(Yicai Global) Aug. 14 -- The non-performing loan ratio of Chinese banks rose slightly at the end of June after staying stable for five consecutive quarters as tighter regulation revealed concealed risk-taking, particularly at rural commercial banks.
The impaired loan ratio rose 0.12 percentage point to 1.86 percent, accounting for CNY1.96 trillion (USD285 billion) at the end of the second quarter, data from the Banking Regulatory Commission show.
The main reason for the gain was that some previously hidden bad loans were gradually exposed because of stricter oversight, Zeng Gang, deputy director of the National Finance and Development Laboratory, said in an interview with Yicai Global. Some rural commercial banks had classified their loans inaccurately in the past, Zhang said, adding that after policy adjustments, the proportion of overdue debt suddenly jumped to more than 10 percent from an initial 2 or 3 percent.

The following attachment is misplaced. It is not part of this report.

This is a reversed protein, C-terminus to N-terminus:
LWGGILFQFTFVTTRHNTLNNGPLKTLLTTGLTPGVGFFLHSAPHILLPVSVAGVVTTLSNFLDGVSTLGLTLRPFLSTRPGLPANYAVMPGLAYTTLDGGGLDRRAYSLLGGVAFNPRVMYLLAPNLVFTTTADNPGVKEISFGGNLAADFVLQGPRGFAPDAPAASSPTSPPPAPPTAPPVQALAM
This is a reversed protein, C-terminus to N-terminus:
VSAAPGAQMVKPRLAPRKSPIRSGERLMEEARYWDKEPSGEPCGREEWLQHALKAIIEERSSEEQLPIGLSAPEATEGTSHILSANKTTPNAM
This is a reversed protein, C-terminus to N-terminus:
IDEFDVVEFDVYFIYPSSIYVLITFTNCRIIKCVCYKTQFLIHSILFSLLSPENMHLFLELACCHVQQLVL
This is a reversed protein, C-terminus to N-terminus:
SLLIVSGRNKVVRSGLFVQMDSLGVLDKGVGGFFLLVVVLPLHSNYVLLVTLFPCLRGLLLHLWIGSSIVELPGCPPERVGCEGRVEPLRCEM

Incremental risk is still relatively stable and does not indicate a tendency to deteriorate faster, Zeng said. After a liquidity crunch in the first quarter, the recent adjustments to monetary policy should ensure that firms have enough funding, and the debt pressure related to some maturity mismatches is expected to be alleviated.
Rural commercial banks with small-scale and relatively poor risk control are a hazardous area for the increasing non-performing loans. Matured debt at these lenders is a problem brought about by management policies, a research report done by CITIC Securities Bank shows. The credit ratings of at least nine such banks have been downgraded this year, seven of them since last month, as Beijing makes efforts to squeezes risk-taking at financial institutions.
Commercial banks had lower second-quarter reserve ratio levels compared with the first three months of the year. The capital adequacy ratio for core tier-1 capital, which involves a reserve requirement ratio of capital to keep a financial institution afloat during times of crisis, fell to 10.65 percent.
Editor: Emmi Laine